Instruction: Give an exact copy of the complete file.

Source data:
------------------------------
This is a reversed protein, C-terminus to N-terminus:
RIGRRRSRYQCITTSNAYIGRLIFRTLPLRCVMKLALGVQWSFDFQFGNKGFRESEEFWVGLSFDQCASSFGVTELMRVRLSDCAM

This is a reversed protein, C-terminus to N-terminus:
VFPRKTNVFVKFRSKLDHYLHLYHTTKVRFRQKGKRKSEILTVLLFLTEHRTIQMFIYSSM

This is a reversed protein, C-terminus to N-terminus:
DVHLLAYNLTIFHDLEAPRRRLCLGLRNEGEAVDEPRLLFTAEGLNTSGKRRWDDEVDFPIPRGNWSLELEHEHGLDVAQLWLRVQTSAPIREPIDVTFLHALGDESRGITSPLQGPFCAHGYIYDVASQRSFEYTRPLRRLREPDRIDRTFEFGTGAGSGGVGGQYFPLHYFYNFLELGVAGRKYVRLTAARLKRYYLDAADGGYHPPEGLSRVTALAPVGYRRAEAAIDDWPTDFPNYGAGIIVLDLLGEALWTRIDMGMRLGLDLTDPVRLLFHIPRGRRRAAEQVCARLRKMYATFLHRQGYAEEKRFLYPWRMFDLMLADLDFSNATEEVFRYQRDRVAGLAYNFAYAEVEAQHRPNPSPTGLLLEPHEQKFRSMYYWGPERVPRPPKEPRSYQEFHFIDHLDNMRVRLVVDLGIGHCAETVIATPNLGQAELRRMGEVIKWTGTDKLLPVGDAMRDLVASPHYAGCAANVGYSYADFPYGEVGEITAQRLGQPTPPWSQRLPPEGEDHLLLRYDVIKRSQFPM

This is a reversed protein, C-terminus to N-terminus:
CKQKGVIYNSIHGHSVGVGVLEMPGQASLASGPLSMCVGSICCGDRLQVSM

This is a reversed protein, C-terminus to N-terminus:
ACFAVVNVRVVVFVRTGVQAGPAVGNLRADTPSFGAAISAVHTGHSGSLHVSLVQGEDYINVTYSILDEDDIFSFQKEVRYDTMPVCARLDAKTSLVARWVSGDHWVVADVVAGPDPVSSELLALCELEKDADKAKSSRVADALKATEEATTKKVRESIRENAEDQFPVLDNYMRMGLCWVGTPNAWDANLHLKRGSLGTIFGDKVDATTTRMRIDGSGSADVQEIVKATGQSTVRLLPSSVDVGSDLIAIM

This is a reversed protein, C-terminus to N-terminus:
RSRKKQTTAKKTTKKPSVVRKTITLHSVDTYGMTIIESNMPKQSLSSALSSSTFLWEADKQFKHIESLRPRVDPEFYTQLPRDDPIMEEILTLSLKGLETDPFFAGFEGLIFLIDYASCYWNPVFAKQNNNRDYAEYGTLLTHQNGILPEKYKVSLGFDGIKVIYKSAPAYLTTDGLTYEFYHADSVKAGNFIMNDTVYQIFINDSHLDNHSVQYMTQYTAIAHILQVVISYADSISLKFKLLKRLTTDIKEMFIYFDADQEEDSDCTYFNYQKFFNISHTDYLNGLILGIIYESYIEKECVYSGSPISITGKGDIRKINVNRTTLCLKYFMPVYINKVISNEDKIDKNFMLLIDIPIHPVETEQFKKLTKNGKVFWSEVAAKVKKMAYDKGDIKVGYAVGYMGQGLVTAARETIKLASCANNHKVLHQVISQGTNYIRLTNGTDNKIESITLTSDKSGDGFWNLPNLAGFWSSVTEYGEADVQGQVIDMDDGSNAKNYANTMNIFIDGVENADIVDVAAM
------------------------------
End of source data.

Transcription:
This is a reversed protein, C-terminus to N-terminus:
RIGRRRSRYQCITTSNAYIGRLIFRTLPLRCVMKLALGVQWSFDFQFGNKGFRESEEFWVGLSFDQCASSFGVTELMRVRLSDCAM

This is a reversed protein, C-terminus to N-terminus:
VFPRKTNVFVKFRSKLDHYLHLYHTTKVRFRQKGKRKSEILTVLLFLTEHRTIQMFIYSSM

This is a reversed protein, C-terminus to N-terminus:
DVHLLAYNLTIFHDLEAPRRRLCLGLRNEGEAVDEPRLLFTAEGLNTSGKRRWDDEVDFPIPRGNWSLELEHEHGLDVAQLWLRVQTSAPIREPIDVTFLHALGDESRGITSPLQGPFCAHGYIYDVASQRSFEYTRPLRRLREPDRIDRTFEFGTGAGSGGVGGQYFPLHYFYNFLELGVAGRKYVRLTAARLKRYYLDAADGGYHPPEGLSRVTALAPVGYRRAEAAIDDWPTDFPNYGAGIIVLDLLGEALWTRIDMGMRLGLDLTDPVRLLFHIPRGRRRAAEQVCARLRKMYATFLHRQGYAEEKRFLYPWRMFDLMLADLDFSNATEEVFRYQRDRVAGLAYNFAYAEVEAQHRPNPSPTGLLLEPHEQKFRSMYYWGPERVPRPPKEPRSYQEFHFIDHLDNMRVRLVVDLGIGHCAETVIATPNLGQAELRRMGEVIKWTGTDKLLPVGDAMRDLVASPHYAGCAANVGYSYADFPYGEVGEITAQRLGQPTPPWSQRLPPEGEDHLLLRYDVIKRSQFPM

This is a reversed protein, C-terminus to N-terminus:
CKQKGVIYNSIHGHSVGVGVLEMPGQASLASGPLSMCVGSICCGDRLQVSM

This is a reversed protein, C-terminus to N-terminus:
ACFAVVNVRVVVFVRTGVQAGPAVGNLRADTPSFGAAISAVHTGHSGSLHVSLVQGEDYINVTYSILDEDDIFSFQKEVRYDTMPVCARLDAKTSLVARWVSGDHWVVADVVAGPDPVSSELLALCELEKDADKAKSSRVADALKATEEATTKKVRESIRENAEDQFPVLDNYMRMGLCWVGTPNAWDANLHLKRGSLGTIFGDKVDATTTRMRIDGSGSADVQEIVKATGQSTVRLLPSSVDVGSDLIAIM

This is a reversed protein, C-terminus to N-terminus:
RSRKKQTTAKKTTKKPSVVRKTITLHSVDTYGMTIIESNMPKQSLSSALSSSTFLWEADKQFKHIESLRPRVDPEFYTQLPRDDPIMEEILTLSLKGLETDPFFAGFEGLIFLIDYASCYWNPVFAKQNNNRDYAEYGTLLTHQNGILPEKYKVSLGFDGIKVIYKSAPAYLTTDGLTYEFYHADSVKAGNFIMNDTVYQIFINDSHLDNHSVQYMTQYTAIAHILQVVISYADSISLKFKLLKRLTTDIKEMFIYFDADQEEDSDCTYFNYQKFFNISHTDYLNGLILGIIYESYIEKECVYSGSPISITGKGDIRKINVNRTTLCLKYFMPVYINKVISNEDKIDKNFMLLIDIPIHPVETEQFKKLTKNGKVFWSEVAAKVKKMAYDKGDIKVGYAVGYMGQGLVTAARETIKLASCANNHKVLHQVISQGTNYIRLTNGTDNKIESITLTSDKSGDGFWNLPNLAGFWSSVTEYGEADVQGQVIDMDDGSNAKNYANTMNIFIDGVENADIVDVAAM